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Types of Lesson Plans and Templates

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There are a number of different types of lesson plans and templates floating around out there. Here is a look at the most common ones:

* The 5 Step Lesson Plan

This is probably the version you learned to use at summer institute. I think it is the most straightforward lesson planning template and works for most topics and objectives. The 5 steps included in this version of the lesson plan are opening, intro to new material (“I do”), guided practice (“we do”), independent practice (“you do”), and the closing.

Here is an example 5 step lesson plan from Bunny Tucker: Bunny’s LP

Additional Resources:

* Blank 5 Step Lesson Plan Template

* Blank Lesson Plan Template from KIPP

* The 7 Step Lesson Plan

The 7 step template is similar to the 5 step lesson plan, but fleshes out the pieces of a quality LP a little more. The 7 steps are objective, motivation, intro to new material/directed lesson sequence, guided practice, independent practice, alternate and supplementary activities, and assessment. None of my corps members are currently using a 7 step template although if you read through their lesson plans they are implicitly including the parts of the 7 step LP. You can learn more about the 7 step LP and see an example in the Instructional Planning & Delivery institute text (pg. 28 & 29 in the toolkit).

* The 5 E Lesson Plan

The 5E model is best suited to inquiry-based instruction. The 5 steps lesson plan falls short in inquiry-based instruction because the “I do” occurs before the “you do”. It is often used in math & science classes when students are being asked to see patterns, understand concepts, or convey truths in the subject that are oversimplified when the teacher just “tells thems.” The 5 E’s are engage, explore, explain, elaborate, and evaluate.
Here is an example from Jarred Gibson, Teach For America’s Director of Math & Science Design:

Objective: SWBAT state that all living things are made of cells

Engage: A few days in advance, I’ll ask students what kinds of organisms they’d like to look at under the microscope. I’ll add to this list since they might not mention some interesting things. At the beginning of the lesson I’ll start by asking if they think they look like bacteria, blood, etc. Students will watch as I prepare one slide (onion root) to examine under the scope. I’ll have a few addl prepared slides (bacteria, frog muscle tissues, blood, other things students wanted to see). Then I’ll show students how to get cells from inside their cheek. Students will prepare slides on their own cheek cells.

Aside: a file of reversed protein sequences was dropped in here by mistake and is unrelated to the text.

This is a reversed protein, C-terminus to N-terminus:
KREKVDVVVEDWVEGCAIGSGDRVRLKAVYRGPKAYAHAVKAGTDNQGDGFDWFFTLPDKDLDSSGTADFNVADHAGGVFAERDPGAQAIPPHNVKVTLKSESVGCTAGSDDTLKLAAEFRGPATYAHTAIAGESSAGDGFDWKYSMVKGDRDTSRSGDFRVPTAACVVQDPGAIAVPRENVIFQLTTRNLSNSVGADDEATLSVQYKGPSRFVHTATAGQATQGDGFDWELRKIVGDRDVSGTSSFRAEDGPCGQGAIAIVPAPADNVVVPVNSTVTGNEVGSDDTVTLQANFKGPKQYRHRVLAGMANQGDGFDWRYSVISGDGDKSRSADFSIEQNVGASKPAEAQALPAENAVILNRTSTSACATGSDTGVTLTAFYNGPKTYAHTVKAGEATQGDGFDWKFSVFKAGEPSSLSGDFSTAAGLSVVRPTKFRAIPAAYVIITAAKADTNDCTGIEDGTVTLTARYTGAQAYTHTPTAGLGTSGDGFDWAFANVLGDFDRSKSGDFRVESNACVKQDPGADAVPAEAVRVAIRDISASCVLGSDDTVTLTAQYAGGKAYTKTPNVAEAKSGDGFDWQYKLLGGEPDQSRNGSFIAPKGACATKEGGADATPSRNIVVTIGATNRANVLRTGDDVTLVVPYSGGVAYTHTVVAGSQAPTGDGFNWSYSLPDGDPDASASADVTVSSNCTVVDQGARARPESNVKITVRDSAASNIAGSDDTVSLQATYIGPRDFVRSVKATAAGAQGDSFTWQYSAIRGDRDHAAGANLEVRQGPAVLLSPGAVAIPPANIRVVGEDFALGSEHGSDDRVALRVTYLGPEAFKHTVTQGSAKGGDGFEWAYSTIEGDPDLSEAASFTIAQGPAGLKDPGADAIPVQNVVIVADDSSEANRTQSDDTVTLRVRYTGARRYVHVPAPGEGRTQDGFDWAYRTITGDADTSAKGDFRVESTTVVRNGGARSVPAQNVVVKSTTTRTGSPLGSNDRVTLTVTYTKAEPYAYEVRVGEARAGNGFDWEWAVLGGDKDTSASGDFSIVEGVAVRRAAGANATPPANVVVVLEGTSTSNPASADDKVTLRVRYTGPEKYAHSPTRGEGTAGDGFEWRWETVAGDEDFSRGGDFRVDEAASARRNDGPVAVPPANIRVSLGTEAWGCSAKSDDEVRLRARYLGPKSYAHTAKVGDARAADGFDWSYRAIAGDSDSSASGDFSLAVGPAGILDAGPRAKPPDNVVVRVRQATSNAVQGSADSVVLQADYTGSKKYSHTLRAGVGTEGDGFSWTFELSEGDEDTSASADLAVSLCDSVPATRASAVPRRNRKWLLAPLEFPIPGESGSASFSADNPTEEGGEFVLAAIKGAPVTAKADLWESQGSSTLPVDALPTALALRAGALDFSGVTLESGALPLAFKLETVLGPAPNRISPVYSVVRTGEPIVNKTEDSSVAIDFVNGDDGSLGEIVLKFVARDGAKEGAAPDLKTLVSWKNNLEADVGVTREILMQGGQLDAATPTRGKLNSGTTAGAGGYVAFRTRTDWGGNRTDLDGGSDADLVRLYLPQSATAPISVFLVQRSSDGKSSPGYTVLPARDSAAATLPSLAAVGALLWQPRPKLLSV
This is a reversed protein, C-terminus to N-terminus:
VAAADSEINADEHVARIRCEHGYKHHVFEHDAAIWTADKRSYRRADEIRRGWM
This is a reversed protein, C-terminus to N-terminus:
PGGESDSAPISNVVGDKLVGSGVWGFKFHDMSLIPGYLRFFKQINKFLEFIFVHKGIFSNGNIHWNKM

Explore: Students will examine what’s under all the scopes and make drawings. They’ll have to identify what trends they’re noticin. Hopefully they’ll identify that everything is made of similar structures which look like round or rectangular boxes and that these structures often appear to have things inside of them.

Explain: Students read a short article about cells. We’ll discuss the reading and students lead students to explain that the structures they observed under the microscope were cells.

Elaborate: I’d present students with a piece of corks. I’d ask them if they thought it was living or not- most will say no. I’d say, well I’m not sure- scientists need evidence. How can we figure out whterh or not cork is living? Students will say that that we could look under the scope to see if cells are present. Students will prepare a final slide, this time of cork.

Evaluate: Students will look under the scope and see that the cork does indeed have cells and therefore must be alive. I’ll ask students to remember the other characteristics of living things they memorized earlier in the year (reproduces, grows and develops, obtains and uses energy, and responds to the environment) are in play here – is this cork truly alive? No, it’s not- it was alive at one point- it’s now dead and all we see are dead cells. But how did we know it was alive at one point? Because it was made of cells.

You can learn more about the 5 E model here: 5 E Model Executive Summary

Grace has been working to include more higher order thinking in her classroom and has use a modified version of the 5 E model to get her students to see the patterns in geometry. Grace did not label the engage, explore, explain, elaborate, and evaluate parts in her lesson plan, but if you read the content you will see that it does indeed follow the 5 E model. Check out her great work:

* Lesson Plan

* Class work

* Homework


Written by theonlinepd

February 21, 2008 at 6:04 pm

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